Schools’ five-day enrollment count translating into hiring of more staff

Southside Elementary School on Webber Road is one of two Sarasota County public elementary schools experiencing much higher enrollment than projected. Photo by Norman Schimmel

Although the five-day enrollment total for the Sarasota County Public Schools was 688 below the 41,962 estimate for the 2012-13 school year, district officials will be hiring more staff, Superintendent Lori White told The Sarasota News Leader Aug. 29.

“It really is good news,” she said, noting that over recent years, the district had had to lay off staff because of declining enrollment.

Although White did not know exactly how many new instructors would be needed, the News Leader learned that one school alone is looking for five additional instructors — Phillippi Shores Elementary School, located at the intersection of Proctor Road and U.S. 41.

Phillippi Shores was projected to have 674 students this year, Principal Allison Foster said in an Aug. 29 interview, but it already had exceeded that count by 79.

Because of the state’s Class Size Amendment, she pointed out, she’s been busy trying to hire new staff and find room for everybody.

“We’re running out of space,” she said.

So far, Foster added, she had not been able to analyze the demographics to determine why more students had shown up than expected. No new residential development had been completed in the school’s attendance district, she pointed out. “We really haven’t been able to put a finger on it.”

Moreover, she said, the extra students were spread out among all the grades.

“It’s a great problem to have, I suppose,” Foster added of the higher count.

Al Weidner, the Sarasota County Public Schools’ deputy chief financial officer, pointed out in an interview with the News Leader that Southside Elementary was experiencing a student boom similar to the one at Phillippi Shores.

Southside expected 719 students, but it reported 770 for the five-day count.

Both Southside and Phillippi Shores are closed to students who do not live in those attendance districts, Weidner noted. Perhaps more affordable housing was drawing people back to North County, he suggested.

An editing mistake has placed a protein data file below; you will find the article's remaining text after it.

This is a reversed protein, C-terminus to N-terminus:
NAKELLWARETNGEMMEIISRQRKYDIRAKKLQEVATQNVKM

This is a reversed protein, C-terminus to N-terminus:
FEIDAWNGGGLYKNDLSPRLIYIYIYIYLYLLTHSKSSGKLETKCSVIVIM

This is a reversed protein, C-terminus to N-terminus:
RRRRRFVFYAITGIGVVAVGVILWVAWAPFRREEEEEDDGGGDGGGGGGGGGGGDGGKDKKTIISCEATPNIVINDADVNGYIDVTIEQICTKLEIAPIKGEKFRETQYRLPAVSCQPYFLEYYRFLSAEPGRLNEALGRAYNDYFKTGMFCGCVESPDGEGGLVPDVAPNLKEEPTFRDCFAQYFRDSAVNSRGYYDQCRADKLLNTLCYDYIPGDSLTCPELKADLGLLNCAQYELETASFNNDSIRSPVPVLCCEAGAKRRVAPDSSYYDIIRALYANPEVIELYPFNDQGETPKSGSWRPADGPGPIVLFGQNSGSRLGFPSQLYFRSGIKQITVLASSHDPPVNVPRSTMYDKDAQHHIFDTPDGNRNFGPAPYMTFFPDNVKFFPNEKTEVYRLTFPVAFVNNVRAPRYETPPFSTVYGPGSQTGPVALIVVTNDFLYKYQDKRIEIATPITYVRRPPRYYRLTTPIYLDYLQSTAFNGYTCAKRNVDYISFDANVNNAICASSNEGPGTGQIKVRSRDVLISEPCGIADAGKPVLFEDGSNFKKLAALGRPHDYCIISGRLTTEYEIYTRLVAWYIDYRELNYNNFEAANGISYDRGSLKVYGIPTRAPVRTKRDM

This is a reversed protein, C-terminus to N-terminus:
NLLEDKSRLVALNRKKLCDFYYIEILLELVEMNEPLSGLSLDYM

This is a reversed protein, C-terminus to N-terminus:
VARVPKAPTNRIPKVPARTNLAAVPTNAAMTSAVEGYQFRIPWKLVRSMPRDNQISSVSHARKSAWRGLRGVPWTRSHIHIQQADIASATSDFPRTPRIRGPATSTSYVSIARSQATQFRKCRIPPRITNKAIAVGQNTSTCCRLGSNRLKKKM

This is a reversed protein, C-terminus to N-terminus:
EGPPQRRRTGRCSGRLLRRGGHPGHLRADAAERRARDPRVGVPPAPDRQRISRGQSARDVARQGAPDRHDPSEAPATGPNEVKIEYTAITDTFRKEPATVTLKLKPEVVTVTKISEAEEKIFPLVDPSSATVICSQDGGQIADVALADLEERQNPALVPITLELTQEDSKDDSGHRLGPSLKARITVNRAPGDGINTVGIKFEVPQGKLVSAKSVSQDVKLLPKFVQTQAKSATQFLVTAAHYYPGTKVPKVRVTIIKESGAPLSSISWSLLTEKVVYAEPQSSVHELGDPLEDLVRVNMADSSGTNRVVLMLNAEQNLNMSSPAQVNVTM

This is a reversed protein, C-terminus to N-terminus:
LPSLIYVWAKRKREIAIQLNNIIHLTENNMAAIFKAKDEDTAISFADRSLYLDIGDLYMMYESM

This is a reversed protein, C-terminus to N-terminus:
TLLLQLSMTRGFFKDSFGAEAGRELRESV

During the economic boom, he said, attendance grew in South County, as families moved into North Port, especially, because homes were less expensive.

For example, Weidner said, the five-day count showed Lamarque Elementary in North Port down 75 students over the number projected — 841 in classes instead of the 916 anticipated.

Among other five-day statistics, the county’s charter schools were reporting 327 fewer students than expected — 5,401 vs. 5,728. However, Weidner explained that charter schools “do budget on the higher side,” because their contracts with the district do not allow them to go over enrollment projections.

Alternate school enrollment also was lower than projected for the five-day count, with 95 students reported instead of the 149 projected.

Weidner explained that that simply reflected the fact that some students had not been assigned yet to those schools.

“Overall,” Weidner pointed out, “we’re pretty much on target” for the projected enrollment

State funding for the district is based on formal enrollment counts in October and February, Weidner said.

In a related discussion, Ken Marsh, director of long-range planning for the Sarasota district, told a joint meeting of the Sarasota County School Board and the Sarasota County Commission on Aug. 29 that enrollment estimates showed “there will be no growth-related schools needed in the next five years.”

Demographic projections shown to the two boards indicated that the number of residents age 18 and under was expected to make up 14% of the county’s total population in both 2020 and 2030, down slightly from the 16% level reported for 2010.

Marsh’s figures showed the district had a total of 41,520 students in kindergarten through 12th grade in the 2009-10 school year. Enrollment fell to 41,238 in 2010-11 before climbing back up slightly to 41,442 in the 2011-12 school year.

By the 2016-17 school year, he said, enrollment was expected to increase only to 42,481. Out of that number, Marsh said, the proportion of students in charter schools was projected to rise to 15%, compared to the current 12% level.

Since the 2003-04 school year, the highest enrollment has been 42,460, district figures show. That number was recorded in the 2006-07 school year, at the height of the building boom.

The chart below, presented during the joint County Commission/School Board meeting, shows county population and student enrollment figures from 2001 through 2010: